Our culture likes to submit God to the scientific method. It seeks to hunch over its collective microscope and demand He show up under magnification. The title of Victor J. Stenger’s book, God the Failed Hypothesis: How Science Shows That God Does Not Exist, pretty much sums it up. But Christians must refuse this bit of silliness. Not only must we reject the premise of testing for a non-existent Judeo-Christian-Islamic god, but we must also reject the process of attempting to subject the true God—the God and Father of our Lord Jesus Christ—to this kind of testing. It’s much better to take the one who swears by Himself, at His word (Heb. 6:13).
First, there is the problem of certainty and confidence. When God becomes a hypothesis, He can never be relied on with certainty. As any scientist knows, a hypothesis can be refuted, but it never can be proven to be true. It is impossible to perform enough experiments to be certain that the answer will always be the same, and the same explanation will hold true every time. When God is treated as a hypothesis, the most certainty you could ever achieve is, “so far, so good.” Hardly the stuff Abraham’s life was made of.
Second, there is the problem of relationality. The god of the hypothesis is necessarily reduced to the god of the vending machine. I put my quarter in, press the button of my expectations, and look for the packaged result to fall into the tray below. Supposing that what our culture tested for would happen, you would not be left with a sovereign God of comforting wrath and terrifying love, but with a relationship with yourself, with nothing to worship or grow into. You would be left staring at yourself in the chrome of the dispenser…no trust…no love…just your pathetic reflection.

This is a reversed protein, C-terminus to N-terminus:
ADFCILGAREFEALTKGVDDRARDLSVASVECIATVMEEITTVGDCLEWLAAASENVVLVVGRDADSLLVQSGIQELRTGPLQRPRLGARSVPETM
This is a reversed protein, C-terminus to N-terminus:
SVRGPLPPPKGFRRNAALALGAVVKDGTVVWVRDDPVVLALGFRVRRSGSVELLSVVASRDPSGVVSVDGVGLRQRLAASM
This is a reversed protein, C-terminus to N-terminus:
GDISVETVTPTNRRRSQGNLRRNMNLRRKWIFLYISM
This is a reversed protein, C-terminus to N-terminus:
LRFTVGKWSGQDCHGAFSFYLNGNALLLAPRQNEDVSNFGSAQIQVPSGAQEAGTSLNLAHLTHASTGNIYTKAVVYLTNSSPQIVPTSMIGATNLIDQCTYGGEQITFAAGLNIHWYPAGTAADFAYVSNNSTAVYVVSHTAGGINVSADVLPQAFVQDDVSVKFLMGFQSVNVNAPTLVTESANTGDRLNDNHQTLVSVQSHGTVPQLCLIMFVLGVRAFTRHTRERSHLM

And then there is the small problem of inverting all of reality. It’s a potter and clay thing, with testability instead of sovereignty. Who is on what end of the microscope? Who is testing whom? Which one pronounces judgment? “I, the LORD, search the heart, I test the mind, Even to give every man according to his ways, According to the fruit of his doings” (Jer. 17:10 NKJV). God is not the great hypothesis, but the Great Fact. The I AM. Will the dust speck test the infinite? The fact is, there isn’t a test tube big enough for Him to fit in, and you couldn’t handle it if there was. Just who do we think we are?
It doesn’t ultimately go well for those assume a “neutral” or negative posture when testing God: “We must not put Christ to the test, as some of them did and were destroyed by serpents,…” (1 Cor. 10:9 ESV cf. Num. 21:6). No doubt some autonomous scientist, having his secret reasons to write this story off as “make believe,” will try to test this statement in the laboratory too. And when he does, if he has the right kind of auditory testing equipment, he will pick up the sound of a hearty laugh (Ps. 37:13; Ps. 2:4). The one who knew no sin was made to be sin for us, and hoisted on a pole. And all the testers who looked to Him were healed (Num. 21:8; 2 Cor. 5:21).
As our culture and situations test us with difficulties, we must not test Him. We must refuse to say that if God were God, then he would do X (X being whatever expectation I happen to set up). We have His promise sealed by the death of His Son—in Abraham’s seed all the nations of the earth shall be blessed (Gn. 26:24). And that gives us far more certainty and confidence than any experiment we can muster up.
If you would like to have more of these thoughts unpacked from the command given in Deuteronomy 6:16-19, you can listen to the sermon “Testing God” preached by Kenton Spratt on October 18, 2015 at Christ Church, Spokane.